by Valerie Nusbaum

It’s a Monday morning in mid-January 2023 as I type these words. Today’s high temperature is supposed to be somewhere around 50 degrees, and I’m wondering when—or if—we’ll see some snow.

I don’t miss that pre-Christmas deep-freeze, but I would like to feel a chill in the air and see some powdery white flakes. We’re in the winter season, after all. We actually need the cold temperatures and snow in order to prepare our planet for spring and summer and the growing seasons. I needed to stop myself just now and fondly remember my grandfather, since I’m sounding just like him. Well, like him, but without all the swear words and spitting. Pappy chewed tobacco.

I’m hoping that Randy doesn’t somehow read this column and get any bright ideas. I’d hate for him to use all my laundry detergent or instant mashed potatoes to try and coat the backyard in a white powdery substance. Can you imagine the suds if it rained? And we’ve probably all seen the commercial where the dad buys a paper shredder in order to make snow for his little daughter. No, Randy. Just no! I want the real thing or nothing at all. Snow is like Pandora jewelry and diamonds. Don’t give me any imitations.

So, in the interest of helping humanity, I decided to do a little research on why we need some snow and how it helps us.

First of all, the temperature of the Earth’s surface needs to be regulated. Snow helps to do that by cooling the ground. Colder temperatures associated with snow and winter are necessary for this cooling process. Melting snow makes water, which seeps into the ground and helps fill our rivers and reservoirs. Yes, rain does the same thing, but snow takes longer and, thus, may be more beneficial. Conversely, the snow acts as insulation for the soil in very cold temperatures, keeping the deeper layers from freezing. The insect population also benefits from snow insulating the ground in very cold weather. The opposite is also true, in that very cold weather can help to control the over-population of the insect communities.

I’m not an authority on global warming (or anything else, really) yet I do know that these balmy days are nice for getting outside and taking down the holiday decorations, but they’re not doing us any real favors in the long run. Don’t get me wrong, an occasional warm day in winter is a gift to be enjoyed, and I do. I also appreciate that it’s a blessing and a pleasure not to be shoveling snow and driving in icy conditions. I’m just saying that a few snow days might do us all some good.

Snow does force us to get some exercise. We just need to do it sensibly and carefully. There’s an opportunity for income, too, if any kids can tear themselves away from video games and phones and are interested in making a buck. My brother and his friends used to clean up, literally. A snow day allows some people to stay in bed and enjoy a lazy day. Yes, I realize that my previous statement doesn’t hold true for everyone. There are dedicated, hard-working people out there who have to show up for work and who provide the rest of us with clean roads and sidewalks and healthcare. I applaud each and every one of you. Thank you for doing your jobs and doing them well.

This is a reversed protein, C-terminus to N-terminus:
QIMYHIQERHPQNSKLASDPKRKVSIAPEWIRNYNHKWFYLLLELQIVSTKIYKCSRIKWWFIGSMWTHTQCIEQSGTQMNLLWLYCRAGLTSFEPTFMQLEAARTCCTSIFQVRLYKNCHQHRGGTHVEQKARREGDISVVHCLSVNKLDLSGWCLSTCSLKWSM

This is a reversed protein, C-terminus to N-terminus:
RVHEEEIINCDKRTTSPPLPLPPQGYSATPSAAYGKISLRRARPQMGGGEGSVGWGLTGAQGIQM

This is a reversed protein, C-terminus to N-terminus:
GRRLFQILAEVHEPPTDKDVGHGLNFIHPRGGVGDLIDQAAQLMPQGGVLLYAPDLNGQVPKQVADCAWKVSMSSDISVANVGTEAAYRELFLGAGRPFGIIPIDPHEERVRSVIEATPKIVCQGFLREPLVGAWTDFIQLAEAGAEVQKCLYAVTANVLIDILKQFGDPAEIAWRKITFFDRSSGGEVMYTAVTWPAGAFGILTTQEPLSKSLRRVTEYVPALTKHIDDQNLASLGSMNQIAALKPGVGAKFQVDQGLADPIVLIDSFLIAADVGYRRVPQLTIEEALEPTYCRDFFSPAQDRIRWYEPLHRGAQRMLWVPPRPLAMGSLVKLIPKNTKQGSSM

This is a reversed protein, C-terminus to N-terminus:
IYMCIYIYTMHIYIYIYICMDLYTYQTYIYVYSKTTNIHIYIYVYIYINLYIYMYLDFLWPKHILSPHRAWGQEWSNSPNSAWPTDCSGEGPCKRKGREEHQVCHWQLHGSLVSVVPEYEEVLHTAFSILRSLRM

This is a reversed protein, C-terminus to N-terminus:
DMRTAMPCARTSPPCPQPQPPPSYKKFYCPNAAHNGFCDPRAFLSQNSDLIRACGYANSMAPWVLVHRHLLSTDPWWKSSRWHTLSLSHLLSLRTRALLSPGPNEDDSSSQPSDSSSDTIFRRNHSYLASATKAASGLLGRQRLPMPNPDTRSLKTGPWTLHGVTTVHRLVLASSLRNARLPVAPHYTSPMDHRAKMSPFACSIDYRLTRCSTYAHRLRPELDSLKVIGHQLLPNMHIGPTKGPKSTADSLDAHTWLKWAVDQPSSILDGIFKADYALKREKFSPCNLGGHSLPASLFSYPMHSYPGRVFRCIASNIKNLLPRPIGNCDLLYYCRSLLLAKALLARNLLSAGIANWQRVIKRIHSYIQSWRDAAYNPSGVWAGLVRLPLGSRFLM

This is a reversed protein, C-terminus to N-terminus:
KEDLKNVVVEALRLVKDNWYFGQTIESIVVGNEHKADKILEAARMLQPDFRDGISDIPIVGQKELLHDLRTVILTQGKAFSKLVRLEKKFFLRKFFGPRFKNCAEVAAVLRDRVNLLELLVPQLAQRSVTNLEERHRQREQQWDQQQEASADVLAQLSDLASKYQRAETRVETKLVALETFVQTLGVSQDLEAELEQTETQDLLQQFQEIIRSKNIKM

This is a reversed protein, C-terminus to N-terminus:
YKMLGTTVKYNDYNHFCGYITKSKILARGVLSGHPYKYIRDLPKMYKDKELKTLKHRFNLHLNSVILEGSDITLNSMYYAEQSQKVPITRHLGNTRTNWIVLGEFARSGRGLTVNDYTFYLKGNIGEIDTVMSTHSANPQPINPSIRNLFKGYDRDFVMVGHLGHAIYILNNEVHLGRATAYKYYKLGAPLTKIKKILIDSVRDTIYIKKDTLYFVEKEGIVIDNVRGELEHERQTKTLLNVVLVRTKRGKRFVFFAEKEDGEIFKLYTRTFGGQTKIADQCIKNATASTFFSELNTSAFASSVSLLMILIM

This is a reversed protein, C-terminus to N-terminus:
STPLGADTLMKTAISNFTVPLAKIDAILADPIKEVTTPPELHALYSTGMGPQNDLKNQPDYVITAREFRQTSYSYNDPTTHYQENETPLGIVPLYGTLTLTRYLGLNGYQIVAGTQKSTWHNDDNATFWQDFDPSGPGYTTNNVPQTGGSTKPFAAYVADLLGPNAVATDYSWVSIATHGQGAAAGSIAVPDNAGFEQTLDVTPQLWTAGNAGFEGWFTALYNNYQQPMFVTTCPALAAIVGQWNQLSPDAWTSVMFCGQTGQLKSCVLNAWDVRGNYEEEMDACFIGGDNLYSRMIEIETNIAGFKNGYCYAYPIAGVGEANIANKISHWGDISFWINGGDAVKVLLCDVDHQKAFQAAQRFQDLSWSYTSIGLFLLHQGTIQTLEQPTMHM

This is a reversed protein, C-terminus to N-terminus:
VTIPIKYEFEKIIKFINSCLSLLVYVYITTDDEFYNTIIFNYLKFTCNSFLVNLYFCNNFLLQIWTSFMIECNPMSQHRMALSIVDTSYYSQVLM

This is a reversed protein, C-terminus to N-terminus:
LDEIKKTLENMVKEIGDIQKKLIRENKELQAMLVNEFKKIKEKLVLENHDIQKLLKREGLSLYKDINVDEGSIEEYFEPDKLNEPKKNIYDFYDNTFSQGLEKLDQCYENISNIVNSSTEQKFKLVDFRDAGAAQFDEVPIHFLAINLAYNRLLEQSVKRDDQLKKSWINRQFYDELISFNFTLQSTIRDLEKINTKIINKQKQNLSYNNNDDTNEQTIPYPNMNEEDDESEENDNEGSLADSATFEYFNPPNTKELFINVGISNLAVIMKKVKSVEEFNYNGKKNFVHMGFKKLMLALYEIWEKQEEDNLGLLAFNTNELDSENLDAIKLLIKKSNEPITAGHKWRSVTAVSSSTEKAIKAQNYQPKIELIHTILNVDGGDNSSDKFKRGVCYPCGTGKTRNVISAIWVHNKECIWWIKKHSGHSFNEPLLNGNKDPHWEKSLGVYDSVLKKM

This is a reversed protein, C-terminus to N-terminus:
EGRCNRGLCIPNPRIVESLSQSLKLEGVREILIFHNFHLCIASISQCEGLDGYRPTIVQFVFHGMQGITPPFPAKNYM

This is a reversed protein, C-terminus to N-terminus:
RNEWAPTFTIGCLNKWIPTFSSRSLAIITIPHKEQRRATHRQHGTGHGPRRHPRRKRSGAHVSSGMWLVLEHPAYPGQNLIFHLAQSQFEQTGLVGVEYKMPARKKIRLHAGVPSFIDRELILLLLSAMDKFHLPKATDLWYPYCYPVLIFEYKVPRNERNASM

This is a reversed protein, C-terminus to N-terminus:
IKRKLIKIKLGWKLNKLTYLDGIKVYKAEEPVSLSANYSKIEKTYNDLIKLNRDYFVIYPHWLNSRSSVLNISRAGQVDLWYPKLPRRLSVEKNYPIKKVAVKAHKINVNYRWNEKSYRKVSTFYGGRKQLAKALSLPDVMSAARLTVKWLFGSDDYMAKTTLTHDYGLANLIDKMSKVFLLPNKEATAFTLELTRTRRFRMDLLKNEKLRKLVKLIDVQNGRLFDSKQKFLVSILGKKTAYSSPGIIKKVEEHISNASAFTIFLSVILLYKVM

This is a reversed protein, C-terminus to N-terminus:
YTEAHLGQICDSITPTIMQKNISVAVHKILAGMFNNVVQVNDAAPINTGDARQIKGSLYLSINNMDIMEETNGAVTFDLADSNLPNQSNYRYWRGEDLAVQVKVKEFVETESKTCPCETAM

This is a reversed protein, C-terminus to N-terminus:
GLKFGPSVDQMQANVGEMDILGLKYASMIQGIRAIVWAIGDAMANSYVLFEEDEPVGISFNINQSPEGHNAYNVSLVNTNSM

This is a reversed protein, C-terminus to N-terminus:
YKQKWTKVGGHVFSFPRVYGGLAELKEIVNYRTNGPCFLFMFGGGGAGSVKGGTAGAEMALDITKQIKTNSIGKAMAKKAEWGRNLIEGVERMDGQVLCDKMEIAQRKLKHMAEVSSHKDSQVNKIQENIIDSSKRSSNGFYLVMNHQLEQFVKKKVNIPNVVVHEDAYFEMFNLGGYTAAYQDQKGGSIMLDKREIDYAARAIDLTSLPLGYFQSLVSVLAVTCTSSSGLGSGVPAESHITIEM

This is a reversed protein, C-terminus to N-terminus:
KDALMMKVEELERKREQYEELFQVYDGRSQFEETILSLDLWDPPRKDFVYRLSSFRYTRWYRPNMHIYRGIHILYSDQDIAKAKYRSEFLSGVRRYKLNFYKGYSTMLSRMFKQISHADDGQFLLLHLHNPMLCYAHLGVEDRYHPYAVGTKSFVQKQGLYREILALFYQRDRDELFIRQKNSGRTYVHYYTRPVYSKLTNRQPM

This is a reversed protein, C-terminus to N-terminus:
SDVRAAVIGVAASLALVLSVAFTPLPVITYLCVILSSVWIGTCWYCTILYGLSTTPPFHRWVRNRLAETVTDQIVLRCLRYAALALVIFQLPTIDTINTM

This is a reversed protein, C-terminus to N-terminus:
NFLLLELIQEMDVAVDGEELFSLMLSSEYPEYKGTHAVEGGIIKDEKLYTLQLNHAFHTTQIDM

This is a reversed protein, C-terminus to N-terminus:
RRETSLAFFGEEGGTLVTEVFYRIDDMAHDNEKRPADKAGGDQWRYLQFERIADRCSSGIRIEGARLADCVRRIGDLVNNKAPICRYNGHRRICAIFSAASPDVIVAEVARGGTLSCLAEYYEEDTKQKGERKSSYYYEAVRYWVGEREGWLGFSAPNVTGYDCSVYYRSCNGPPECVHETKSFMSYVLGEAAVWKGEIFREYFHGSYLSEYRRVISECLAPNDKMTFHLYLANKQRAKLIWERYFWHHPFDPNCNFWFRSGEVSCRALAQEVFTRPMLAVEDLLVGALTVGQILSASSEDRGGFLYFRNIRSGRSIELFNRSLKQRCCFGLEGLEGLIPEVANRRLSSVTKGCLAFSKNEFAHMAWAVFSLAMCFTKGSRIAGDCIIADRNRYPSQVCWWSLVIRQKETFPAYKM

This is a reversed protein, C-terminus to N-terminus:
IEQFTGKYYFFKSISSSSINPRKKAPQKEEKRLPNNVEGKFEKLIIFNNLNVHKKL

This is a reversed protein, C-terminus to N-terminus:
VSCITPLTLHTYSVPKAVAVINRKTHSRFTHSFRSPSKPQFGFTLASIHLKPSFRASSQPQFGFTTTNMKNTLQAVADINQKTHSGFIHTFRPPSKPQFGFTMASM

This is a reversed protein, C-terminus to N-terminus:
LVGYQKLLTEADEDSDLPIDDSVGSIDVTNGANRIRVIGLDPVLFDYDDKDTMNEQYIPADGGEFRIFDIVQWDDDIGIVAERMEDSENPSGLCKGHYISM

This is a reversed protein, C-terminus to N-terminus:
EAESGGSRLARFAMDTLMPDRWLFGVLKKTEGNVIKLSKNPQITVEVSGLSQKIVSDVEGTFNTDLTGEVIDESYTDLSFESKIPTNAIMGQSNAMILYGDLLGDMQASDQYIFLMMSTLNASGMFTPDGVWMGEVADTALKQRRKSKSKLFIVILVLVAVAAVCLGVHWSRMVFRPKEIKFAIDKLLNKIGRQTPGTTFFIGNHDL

I’m not talking about a blizzard here, or two months of dealing with snow on the ground. I’d just like to see a few inches of the white stuff once in a while, preferably at a time when most people are indoors safe and warm. I don’t like frigid weather any more than you do, and I hate blustery winds.

Power outages scare me, too. Don’t get your knickers in a knot. I’m not trying to bring on Armageddon. I just want a little snow. It doesn’t even have to be enough to shovel or push. I don’t need to make snow ice cream or snow angels, although Randy does enjoy making anatomically correct snow sculptures and placing them outside Steve’s back door. In fact, the last time we made snow angels, we had to call for help getting up.

Picture, if you will, Punxsutawney Phil’s outrage when he pops his furry head out of the ground to discover a blanket of white, wet cold stuff all around. There’s nothing funnier than an angry groundhog, unless it’s two old people flat on their backs in the snow.

And don’t get me started on how romantic Valentine’s Day could be if you were snowed in with the one you love. Heck, the bickering and yelling probably wouldn’t start until halfway through the chocolate fondue. Maybe the snow could start the day before Valentine’s Day, and we’d all have excuses for not getting out to buy presents or cards or flowers.

If it helps, blame the cold and snow on me. Bring your snow and dump it in our yard. We’re retired and don’t have to be anywhere. We hardly ever bicker or yell and won’t mind being snowed in with each other. Randy’s office is two floors down from mine, and if the power goes out, we have gas—both propane and natural because I made a big pot of chili.

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